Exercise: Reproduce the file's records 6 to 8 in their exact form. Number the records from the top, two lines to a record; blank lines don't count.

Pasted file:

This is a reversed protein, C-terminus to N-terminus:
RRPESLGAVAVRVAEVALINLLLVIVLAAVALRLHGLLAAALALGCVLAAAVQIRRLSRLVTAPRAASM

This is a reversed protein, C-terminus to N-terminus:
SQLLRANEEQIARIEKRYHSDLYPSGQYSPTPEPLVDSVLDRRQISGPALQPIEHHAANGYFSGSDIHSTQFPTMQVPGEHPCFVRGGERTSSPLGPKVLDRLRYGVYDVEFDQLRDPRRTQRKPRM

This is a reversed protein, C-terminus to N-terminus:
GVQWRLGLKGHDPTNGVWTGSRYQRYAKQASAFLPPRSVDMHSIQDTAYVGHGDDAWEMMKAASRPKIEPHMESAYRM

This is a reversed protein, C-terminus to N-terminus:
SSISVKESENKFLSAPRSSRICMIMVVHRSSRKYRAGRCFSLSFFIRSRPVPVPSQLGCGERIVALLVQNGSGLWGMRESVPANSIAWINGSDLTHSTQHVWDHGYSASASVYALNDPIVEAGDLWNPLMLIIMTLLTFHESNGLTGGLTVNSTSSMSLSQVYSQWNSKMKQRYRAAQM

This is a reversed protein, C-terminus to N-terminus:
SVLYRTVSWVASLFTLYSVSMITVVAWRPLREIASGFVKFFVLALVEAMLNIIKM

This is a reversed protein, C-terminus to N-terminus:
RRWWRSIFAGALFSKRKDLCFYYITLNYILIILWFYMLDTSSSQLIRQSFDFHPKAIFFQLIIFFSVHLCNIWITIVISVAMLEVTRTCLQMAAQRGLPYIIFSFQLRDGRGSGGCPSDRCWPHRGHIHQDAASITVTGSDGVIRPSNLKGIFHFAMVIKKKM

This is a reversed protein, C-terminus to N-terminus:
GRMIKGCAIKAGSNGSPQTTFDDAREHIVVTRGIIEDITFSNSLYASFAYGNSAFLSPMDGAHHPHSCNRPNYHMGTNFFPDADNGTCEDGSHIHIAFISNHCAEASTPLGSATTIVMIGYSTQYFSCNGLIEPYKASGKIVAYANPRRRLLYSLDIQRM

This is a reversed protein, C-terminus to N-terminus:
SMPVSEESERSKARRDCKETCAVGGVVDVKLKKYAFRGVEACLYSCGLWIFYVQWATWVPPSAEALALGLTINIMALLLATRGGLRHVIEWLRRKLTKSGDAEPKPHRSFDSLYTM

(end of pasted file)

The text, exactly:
This is a reversed protein, C-terminus to N-terminus:
RRWWRSIFAGALFSKRKDLCFYYITLNYILIILWFYMLDTSSSQLIRQSFDFHPKAIFFQLIIFFSVHLCNIWITIVISVAMLEVTRTCLQMAAQRGLPYIIFSFQLRDGRGSGGCPSDRCWPHRGHIHQDAASITVTGSDGVIRPSNLKGIFHFAMVIKKKM

This is a reversed protein, C-terminus to N-terminus:
GRMIKGCAIKAGSNGSPQTTFDDAREHIVVTRGIIEDITFSNSLYASFAYGNSAFLSPMDGAHHPHSCNRPNYHMGTNFFPDADNGTCEDGSHIHIAFISNHCAEASTPLGSATTIVMIGYSTQYFSCNGLIEPYKASGKIVAYANPRRRLLYSLDIQRM

This is a reversed protein, C-terminus to N-terminus:
SMPVSEESERSKARRDCKETCAVGGVVDVKLKKYAFRGVEACLYSCGLWIFYVQWATWVPPSAEALALGLTINIMALLLATRGGLRHVIEWLRRKLTKSGDAEPKPHRSFDSLYTM